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DARPA just obliterated the landspeed record for the fastest mechanical mammal on Earth

You remember Cheetah, don't you? Back in March, DARPA released video of the robotic quadruped galloping at speeds of up to 18 miles per hour. At the time, 18 mph was a new record, outstripping the previous one by just shy of five miles per hour.


Now, DARPA has released footage of the latest incarnation of Cheetah. With a top speed of 28.3 miles per hour, it positively demolishes its own record, and even surpasses the fastest recorded human speed on Earth. According to DARPA:

DARPA's Cheetah robot-already the fastest legged robot in history-just broke its own land speed record of 18 miles per hour (mph). In the process, Cheetah also surpassed another very fast mover: Usain Bolt. According to the International Association of Athletics Federations, Bolt set the world speed record for a human in 2009 when he reached a peak speed of 27.78 mph for a 20-meter split during the 100-meter sprint. Cheetah was recently clocked at 28.3 mph for a 20-meter split. The Cheetah had a slight advantage over Bolt as it ran on a treadmill, the equivalent of a 28.3 mph tail wind, but most of the power Cheetah used was to swing and lift its legs fast enough, not to propel itself forward.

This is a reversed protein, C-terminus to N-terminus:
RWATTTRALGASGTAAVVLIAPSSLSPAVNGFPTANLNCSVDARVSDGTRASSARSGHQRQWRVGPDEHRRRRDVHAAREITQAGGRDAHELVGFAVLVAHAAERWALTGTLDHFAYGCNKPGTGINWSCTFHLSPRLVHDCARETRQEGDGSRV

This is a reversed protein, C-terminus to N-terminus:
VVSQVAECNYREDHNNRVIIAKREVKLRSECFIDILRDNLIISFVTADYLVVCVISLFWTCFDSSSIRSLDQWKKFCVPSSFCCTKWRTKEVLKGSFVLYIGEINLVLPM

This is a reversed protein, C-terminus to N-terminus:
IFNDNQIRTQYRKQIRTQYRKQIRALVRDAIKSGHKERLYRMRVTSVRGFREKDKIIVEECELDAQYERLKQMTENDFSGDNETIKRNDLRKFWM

Read more over at DARPA.

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Ruthless, if you let me

How do we determine a robot's mammal-ness?